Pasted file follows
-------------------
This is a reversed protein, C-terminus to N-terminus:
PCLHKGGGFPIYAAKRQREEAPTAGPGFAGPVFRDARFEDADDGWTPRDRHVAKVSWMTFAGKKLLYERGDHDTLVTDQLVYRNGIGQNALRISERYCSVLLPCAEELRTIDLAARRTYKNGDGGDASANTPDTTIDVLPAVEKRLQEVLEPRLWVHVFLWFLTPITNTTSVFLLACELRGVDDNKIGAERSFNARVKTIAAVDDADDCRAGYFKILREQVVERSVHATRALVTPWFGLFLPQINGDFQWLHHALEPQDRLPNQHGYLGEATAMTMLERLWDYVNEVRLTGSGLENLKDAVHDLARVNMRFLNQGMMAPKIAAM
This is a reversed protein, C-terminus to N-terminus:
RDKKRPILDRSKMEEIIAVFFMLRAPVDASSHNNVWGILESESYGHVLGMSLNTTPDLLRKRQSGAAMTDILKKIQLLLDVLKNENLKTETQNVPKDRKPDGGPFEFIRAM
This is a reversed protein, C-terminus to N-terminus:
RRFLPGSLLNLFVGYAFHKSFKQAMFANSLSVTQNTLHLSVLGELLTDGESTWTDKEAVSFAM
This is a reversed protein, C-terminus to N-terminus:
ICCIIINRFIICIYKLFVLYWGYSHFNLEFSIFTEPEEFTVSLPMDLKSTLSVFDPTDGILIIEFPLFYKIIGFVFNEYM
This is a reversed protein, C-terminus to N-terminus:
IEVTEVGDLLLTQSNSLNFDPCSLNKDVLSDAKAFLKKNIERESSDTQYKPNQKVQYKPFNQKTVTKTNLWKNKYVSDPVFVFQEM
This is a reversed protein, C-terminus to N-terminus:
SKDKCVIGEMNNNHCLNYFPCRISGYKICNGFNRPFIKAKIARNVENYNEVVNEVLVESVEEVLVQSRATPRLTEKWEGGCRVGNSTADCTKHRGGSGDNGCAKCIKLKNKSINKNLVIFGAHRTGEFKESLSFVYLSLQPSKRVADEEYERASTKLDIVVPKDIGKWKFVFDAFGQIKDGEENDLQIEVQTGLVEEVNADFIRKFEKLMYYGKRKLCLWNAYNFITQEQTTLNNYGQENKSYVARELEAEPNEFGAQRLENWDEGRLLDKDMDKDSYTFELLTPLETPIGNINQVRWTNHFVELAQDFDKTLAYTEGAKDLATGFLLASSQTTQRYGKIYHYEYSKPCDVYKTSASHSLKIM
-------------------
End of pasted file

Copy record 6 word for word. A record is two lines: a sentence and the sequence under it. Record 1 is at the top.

This is a reversed protein, C-terminus to N-terminus:
SKDKCVIGEMNNNHCLNYFPCRISGYKICNGFNRPFIKAKIARNVENYNEVVNEVLVESVEEVLVQSRATPRLTEKWEGGCRVGNSTADCTKHRGGSGDNGCAKCIKLKNKSINKNLVIFGAHRTGEFKESLSFVYLSLQPSKRVADEEYERASTKLDIVVPKDIGKWKFVFDAFGQIKDGEENDLQIEVQTGLVEEVNADFIRKFEKLMYYGKRKLCLWNAYNFITQEQTTLNNYGQENKSYVARELEAEPNEFGAQRLENWDEGRLLDKDMDKDSYTFELLTPLETPIGNINQVRWTNHFVELAQDFDKTLAYTEGAKDLATGFLLASSQTTQRYGKIYHYEYSKPCDVYKTSASHSLKIM